On Peter Kirns excellent "Createdigitalmusic" blog he interviews elecotronica artist Tricil regarding their experience using Topspin Media and comparing it to Bandcamp.
Bandcamp’s charm when they came out in the post myspace-era was an embeddable, music-centric streaming site that had built in social-sharing, almost like SoundCloud with a commerce function. With Bandcamp, you can set up “In Rainbows”-style pricing of pay what you want and even do a free in exchange for an email much like Topspin. The downsides to Bandcamp are a sandboxed site with little to no css customization, so it’s harder to create a more “branded” presence going the all Bandcamp route.Read the full article here:
Topspin is different. They seem to be the pioneers of the “email for download” thing, which to me is your first price point. You could host them on SoundCloud, Last.fm or your own site and get 1000s of downloads, but wouldn’t it be nice to tell those 1000 people about your new album with an exclusive offer to download another new track? Anonymous hot-linking downloading is great, but having permission to go Direct to Fan is even better. This is the strength of Topspin’s email platform. Additionally, you can segment your fans so I can holler at my three fans in Peoria, IL about my next show there (TBA). Geo-tagging is done by clicking on a link in a confirmation email, COPPA-compliant. No spam here.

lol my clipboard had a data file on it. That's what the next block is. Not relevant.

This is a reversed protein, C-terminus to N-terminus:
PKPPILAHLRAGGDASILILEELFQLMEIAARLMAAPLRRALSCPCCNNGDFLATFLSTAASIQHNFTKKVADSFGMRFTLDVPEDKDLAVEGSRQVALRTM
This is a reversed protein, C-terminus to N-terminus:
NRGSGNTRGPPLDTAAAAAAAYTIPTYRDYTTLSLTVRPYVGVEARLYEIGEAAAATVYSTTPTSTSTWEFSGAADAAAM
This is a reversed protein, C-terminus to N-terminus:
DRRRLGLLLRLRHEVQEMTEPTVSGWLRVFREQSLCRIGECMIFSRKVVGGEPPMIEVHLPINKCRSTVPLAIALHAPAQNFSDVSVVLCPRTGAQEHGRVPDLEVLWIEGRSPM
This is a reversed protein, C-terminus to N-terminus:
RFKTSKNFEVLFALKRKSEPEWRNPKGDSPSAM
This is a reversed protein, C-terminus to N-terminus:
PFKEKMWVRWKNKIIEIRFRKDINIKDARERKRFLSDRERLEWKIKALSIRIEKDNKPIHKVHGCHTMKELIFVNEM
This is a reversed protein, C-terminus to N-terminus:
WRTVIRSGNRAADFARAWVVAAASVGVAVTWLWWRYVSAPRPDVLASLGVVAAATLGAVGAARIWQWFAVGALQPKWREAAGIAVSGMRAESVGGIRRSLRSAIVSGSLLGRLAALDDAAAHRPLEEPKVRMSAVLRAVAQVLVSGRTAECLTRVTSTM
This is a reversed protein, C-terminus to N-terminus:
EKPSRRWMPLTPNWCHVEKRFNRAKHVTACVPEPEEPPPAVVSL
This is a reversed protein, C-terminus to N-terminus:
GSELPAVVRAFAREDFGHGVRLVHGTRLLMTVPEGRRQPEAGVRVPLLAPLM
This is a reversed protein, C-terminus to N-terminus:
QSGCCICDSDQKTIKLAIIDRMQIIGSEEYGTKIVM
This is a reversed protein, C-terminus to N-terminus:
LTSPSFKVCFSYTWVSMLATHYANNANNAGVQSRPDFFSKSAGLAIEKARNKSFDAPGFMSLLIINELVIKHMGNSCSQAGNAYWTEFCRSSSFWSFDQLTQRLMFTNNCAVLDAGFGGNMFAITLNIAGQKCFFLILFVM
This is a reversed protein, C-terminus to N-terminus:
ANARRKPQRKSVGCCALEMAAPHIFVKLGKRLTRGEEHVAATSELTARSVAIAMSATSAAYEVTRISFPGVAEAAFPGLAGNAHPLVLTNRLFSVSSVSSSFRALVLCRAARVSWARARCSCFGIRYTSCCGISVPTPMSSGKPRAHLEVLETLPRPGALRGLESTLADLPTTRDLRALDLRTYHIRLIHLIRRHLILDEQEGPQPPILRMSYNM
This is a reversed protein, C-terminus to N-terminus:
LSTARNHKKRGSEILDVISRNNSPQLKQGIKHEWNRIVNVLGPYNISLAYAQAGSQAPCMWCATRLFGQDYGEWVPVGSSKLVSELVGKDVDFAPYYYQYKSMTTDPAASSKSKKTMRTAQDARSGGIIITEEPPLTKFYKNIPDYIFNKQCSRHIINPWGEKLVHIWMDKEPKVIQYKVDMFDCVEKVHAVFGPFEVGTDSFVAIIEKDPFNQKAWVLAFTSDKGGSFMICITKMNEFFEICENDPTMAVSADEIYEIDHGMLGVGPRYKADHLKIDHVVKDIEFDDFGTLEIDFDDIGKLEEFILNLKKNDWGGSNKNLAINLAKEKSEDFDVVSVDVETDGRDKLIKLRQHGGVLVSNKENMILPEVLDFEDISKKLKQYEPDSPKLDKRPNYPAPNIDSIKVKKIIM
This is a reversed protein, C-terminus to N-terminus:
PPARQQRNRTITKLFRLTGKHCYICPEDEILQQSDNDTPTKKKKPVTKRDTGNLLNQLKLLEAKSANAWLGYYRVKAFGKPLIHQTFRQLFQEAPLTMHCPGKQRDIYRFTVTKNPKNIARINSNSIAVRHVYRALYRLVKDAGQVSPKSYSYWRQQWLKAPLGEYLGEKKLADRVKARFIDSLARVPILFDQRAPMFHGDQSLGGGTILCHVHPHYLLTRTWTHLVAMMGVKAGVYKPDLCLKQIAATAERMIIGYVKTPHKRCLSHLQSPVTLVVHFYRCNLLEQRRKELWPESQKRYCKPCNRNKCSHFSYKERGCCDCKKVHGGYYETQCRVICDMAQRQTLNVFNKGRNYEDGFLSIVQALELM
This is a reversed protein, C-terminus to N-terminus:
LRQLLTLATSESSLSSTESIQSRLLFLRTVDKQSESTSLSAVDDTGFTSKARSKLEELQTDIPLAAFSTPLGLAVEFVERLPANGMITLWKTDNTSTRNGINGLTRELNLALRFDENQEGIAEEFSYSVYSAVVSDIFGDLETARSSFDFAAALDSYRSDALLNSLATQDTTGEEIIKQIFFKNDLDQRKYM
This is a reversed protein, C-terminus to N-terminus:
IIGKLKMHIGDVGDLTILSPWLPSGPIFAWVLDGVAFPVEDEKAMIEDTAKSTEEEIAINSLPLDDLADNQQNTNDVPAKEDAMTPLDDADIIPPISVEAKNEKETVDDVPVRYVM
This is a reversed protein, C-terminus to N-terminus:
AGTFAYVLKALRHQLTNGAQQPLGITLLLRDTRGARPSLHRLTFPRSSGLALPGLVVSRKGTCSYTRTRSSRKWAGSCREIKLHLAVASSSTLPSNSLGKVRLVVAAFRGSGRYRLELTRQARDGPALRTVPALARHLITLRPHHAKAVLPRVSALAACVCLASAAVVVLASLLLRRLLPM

Bandcamp’s real appeal came from the universally embeddable streaming players that work via HTML5 and within Facebook as well. As you can see from a recent Topspin blog post that bizarrely features me, these are coming to the Topspin world as well.
Bandcamp has added email for download functionality as well, but I don’t think its email backend is as robust as Topspin’s. I believe it’s through FanBridge and that’s on a separate site, whereas in Topspin, it’s all self-contained in the same app, along with stats on plays, emails, geodata, and NextBigSound integration. (NBS is amazing, it’s like Google Analytics for musicians).